The Art of Creating and Misunderstanding Creating Art

I’ve been doing some experimenting lately – sort of letting myself go “out on a limb.”  which isn’t something I’m necessarily prone to do.  I’d have to say, I think I may start going out on the proverbial limb a little more often.

My first big step was almost a year ago and I registered for a drawing class.  The beginner class was full, so I took a deep breath and signed up for the intermediate/advanced class.

The first lesson was to draw a sunflower.  I started it in January and I finished it in March.  I was nearly petrified at the thought of drawing a circle that would become the center of the flower and  I tried not to focus on the petals that seemed to fly onto everyone’s paper but mine.  What I didn’t know is they were all just as nervous as I was.  I also didn’t understand that the point of the lesson wasn’t to make a carbon copy of the original, it was to learn about shading.

sunflower_first drawing in over 20 years

The next drawing was a landscape and very complex.  I shocked myself with the fact that somehow I grasped two point perspective (well sort of).  This drawing took me even longer than the sunflower did, but I think it was worth the effort.  Again, I misunderstood the point of the exercise.  The focus was to learn about perspective and proportion as well as to experiment with a new medium. (the background trees are done in ink)

There were a few other projects in the first class and I learned with every drawing.

The second session started off with a first for me.  I was thrilled when I completed the pine cone during class.  Until that morning, I’d never finished a piece in anything less than four long working sessions. (I think this may always be one of my favorites)

Pine Cone
I love the drawings I’ve done.  It’s amazing to me that I was able to create such beauty with nothing more than pencil, charcoal, and sometimes some ink.  It’s something I never knew I had inside me.

Yesterday I had a realization.

I’ve completely misunderstood creativity and in particular drawing.

I was scared on my first day of drawing class because I thought I had to produce an exact replica of the sunflower.  I took months to labor over each petal and leaf to make sure the shading was exact and matched the original as closely as possible.

Lately I’ve been having a lot of fun experimenting with ink and the paper I made.  The drawings have a somewhat primitive feeling and I can’t help but wonder if I’m discovering my style. I am really enjoying the texture and irregular shape of the paper.  It’s funny to note that what would have made an imperfect surface to write a letter made a perfect canvas for an ink drawing.

I like some better than others, but they are all unique and beautiful in their own way.  I can honestly find at least one thing I like about each one of them.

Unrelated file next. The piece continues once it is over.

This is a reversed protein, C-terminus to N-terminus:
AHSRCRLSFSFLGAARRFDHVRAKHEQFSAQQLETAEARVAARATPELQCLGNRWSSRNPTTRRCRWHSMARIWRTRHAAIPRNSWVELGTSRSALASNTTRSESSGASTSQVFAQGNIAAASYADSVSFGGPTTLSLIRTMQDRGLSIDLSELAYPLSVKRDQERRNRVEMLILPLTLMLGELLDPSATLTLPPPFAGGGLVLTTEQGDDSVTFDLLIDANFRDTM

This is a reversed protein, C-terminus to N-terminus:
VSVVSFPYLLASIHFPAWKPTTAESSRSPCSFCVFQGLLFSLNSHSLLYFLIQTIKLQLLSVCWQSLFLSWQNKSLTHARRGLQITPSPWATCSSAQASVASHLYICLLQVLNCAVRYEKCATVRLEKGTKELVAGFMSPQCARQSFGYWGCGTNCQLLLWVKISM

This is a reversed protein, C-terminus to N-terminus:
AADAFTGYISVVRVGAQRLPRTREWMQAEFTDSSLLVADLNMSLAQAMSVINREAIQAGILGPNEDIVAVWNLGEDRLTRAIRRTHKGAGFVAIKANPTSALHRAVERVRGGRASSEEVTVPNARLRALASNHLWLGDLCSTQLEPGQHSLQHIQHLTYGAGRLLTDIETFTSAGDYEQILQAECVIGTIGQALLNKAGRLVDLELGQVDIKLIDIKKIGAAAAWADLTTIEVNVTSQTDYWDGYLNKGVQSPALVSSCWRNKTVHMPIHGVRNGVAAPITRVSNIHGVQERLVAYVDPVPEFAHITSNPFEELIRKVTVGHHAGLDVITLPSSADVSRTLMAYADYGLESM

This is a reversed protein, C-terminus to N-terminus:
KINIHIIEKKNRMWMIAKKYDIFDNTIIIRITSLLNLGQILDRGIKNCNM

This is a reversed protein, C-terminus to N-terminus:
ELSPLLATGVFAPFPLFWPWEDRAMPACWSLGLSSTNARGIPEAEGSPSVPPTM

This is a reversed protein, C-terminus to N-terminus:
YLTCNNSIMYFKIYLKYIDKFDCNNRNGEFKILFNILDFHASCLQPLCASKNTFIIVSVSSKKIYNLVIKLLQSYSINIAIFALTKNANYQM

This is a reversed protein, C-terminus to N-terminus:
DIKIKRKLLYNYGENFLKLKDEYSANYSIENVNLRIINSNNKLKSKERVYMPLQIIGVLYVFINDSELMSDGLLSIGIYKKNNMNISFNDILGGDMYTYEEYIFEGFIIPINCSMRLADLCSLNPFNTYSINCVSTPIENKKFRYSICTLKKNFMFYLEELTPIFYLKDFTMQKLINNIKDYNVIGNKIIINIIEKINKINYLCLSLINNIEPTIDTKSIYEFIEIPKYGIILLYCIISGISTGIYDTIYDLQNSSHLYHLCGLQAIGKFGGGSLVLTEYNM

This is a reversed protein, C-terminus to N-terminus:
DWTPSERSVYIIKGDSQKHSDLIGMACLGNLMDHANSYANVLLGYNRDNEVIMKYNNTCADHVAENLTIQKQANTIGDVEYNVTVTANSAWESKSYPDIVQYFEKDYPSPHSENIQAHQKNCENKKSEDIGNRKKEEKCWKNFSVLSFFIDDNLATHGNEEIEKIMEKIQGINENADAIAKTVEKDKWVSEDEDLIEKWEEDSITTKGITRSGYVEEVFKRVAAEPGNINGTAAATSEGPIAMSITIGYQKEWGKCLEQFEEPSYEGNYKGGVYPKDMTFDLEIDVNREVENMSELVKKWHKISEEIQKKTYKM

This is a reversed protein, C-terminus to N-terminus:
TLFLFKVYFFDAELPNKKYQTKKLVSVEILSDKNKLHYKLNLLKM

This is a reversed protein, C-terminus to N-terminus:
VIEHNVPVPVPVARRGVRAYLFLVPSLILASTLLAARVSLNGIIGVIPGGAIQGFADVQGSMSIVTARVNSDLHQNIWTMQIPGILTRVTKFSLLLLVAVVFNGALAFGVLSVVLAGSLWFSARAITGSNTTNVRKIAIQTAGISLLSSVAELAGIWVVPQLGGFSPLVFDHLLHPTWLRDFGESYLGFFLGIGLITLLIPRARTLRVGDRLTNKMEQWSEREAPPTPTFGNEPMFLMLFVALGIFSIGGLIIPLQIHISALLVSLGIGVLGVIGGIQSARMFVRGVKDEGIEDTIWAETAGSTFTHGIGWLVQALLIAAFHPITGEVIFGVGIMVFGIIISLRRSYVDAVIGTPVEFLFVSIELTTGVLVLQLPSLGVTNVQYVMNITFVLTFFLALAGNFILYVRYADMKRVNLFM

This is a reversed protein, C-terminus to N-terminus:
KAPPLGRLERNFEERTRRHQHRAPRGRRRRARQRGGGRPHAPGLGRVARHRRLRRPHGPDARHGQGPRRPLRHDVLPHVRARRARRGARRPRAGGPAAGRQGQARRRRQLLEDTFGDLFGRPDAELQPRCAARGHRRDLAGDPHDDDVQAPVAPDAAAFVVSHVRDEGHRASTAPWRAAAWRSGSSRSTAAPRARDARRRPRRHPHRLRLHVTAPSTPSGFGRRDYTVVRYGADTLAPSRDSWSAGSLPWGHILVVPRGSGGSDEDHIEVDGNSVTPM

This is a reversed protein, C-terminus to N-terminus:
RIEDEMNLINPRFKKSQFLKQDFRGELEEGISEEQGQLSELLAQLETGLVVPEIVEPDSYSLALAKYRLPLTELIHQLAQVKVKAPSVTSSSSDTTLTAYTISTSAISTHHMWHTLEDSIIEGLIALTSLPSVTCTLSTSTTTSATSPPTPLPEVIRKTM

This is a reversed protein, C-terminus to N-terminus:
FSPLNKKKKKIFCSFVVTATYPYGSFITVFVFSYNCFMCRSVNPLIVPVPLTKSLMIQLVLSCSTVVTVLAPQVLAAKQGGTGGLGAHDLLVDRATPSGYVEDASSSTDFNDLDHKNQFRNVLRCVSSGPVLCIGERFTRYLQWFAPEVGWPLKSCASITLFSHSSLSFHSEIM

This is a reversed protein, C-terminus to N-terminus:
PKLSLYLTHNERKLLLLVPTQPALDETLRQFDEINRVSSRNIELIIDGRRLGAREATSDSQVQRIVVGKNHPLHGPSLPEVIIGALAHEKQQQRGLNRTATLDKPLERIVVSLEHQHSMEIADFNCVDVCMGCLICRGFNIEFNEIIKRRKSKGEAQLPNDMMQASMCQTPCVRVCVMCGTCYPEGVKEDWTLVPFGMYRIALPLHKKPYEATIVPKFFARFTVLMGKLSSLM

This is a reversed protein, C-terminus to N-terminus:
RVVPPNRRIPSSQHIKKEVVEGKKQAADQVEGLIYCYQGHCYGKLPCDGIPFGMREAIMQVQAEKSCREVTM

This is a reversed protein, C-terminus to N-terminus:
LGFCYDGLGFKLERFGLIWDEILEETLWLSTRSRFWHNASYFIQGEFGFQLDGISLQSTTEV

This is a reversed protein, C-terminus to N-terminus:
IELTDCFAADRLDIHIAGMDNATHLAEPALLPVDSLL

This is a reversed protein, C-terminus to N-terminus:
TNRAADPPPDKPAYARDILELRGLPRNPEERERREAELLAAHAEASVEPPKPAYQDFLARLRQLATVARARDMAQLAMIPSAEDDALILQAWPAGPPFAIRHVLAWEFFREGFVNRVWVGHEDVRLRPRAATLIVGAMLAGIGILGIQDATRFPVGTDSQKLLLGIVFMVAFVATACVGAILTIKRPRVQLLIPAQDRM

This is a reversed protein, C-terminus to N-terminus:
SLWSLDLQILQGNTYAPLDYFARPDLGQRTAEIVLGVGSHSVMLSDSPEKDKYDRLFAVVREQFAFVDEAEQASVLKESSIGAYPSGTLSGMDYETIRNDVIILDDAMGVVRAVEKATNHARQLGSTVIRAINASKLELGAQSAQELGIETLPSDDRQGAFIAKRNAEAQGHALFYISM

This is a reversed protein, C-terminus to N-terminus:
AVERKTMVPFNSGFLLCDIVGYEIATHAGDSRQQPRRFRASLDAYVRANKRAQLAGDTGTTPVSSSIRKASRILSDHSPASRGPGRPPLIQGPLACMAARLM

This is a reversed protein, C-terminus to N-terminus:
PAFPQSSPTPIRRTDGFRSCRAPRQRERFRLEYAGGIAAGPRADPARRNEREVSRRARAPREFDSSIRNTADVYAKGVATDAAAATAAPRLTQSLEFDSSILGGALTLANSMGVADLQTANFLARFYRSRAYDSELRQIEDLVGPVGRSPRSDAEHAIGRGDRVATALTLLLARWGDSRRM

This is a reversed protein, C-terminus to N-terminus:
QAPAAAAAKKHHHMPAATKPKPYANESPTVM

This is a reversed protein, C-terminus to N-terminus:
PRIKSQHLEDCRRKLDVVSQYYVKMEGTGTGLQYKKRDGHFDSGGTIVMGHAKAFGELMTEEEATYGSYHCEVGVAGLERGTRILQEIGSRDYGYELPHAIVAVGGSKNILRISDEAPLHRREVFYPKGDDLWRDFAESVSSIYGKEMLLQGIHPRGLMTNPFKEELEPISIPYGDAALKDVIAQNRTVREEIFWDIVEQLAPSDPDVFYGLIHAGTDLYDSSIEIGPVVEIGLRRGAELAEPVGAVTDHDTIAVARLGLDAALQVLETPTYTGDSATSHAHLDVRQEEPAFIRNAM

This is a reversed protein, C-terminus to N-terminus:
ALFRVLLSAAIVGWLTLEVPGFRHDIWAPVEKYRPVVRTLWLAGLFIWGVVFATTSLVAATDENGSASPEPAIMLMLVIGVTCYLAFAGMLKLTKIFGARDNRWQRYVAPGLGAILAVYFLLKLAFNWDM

Last night I realized that drawing isn’t about reproducing an image – it’s about interpreting a moment.  It’s not about perfection, it’s about having some fun and feeling – it’s about grace.

I say grace because that’s what I feel we need to allow ourselves – and what we need to accept from others.

ink tree on handmade flax paper

sunflower on flaxk paper - ink

sunflower on flax handmade paper

tree drawn in ink on flax paper

tree and bench_flax paper and ink drawing

Honestly every time I look at a drawing, I think about what I could or should have done differently – what could have made it better.

There’s always something, but that’s where I think creativity and art is misunderstood.  It’s not about being perfect, it’s about creating, it’s about being – it’s about trying. It’s understanding that completing something even if it’s got a few flaws is all part of learning and growing and it applies to any endeavor, not just art.

Most of all it’s about having fun and enjoying life.

7 thoughts on “The Art of Creating and Misunderstanding Creating Art

  1. The parallel to writing is striking. Getting an imperfectly written story creatively flowing entirely on the paper is far more valuable than that perfectly agonized first paragraph or chapter that is left an orphan without a completed work to follow.

  2. Pulling the reins back on self-critique is one of the hardest disciplines an artist can learn. You’ve realized that Beth, and express the experience well. Sometimes we have to be adamant with that inner conflict… is it done? should I fix that?_________ It’s Done! Let that ‘moment’ be as rewarding as the creative process.

    1. Thanks Anne – it is the hardest part for sure. What I’ve also discovered is that sometimes a ‘mistake’ can actually be incorporated and can make a piece turn out even better than you originally thought it would 🙂

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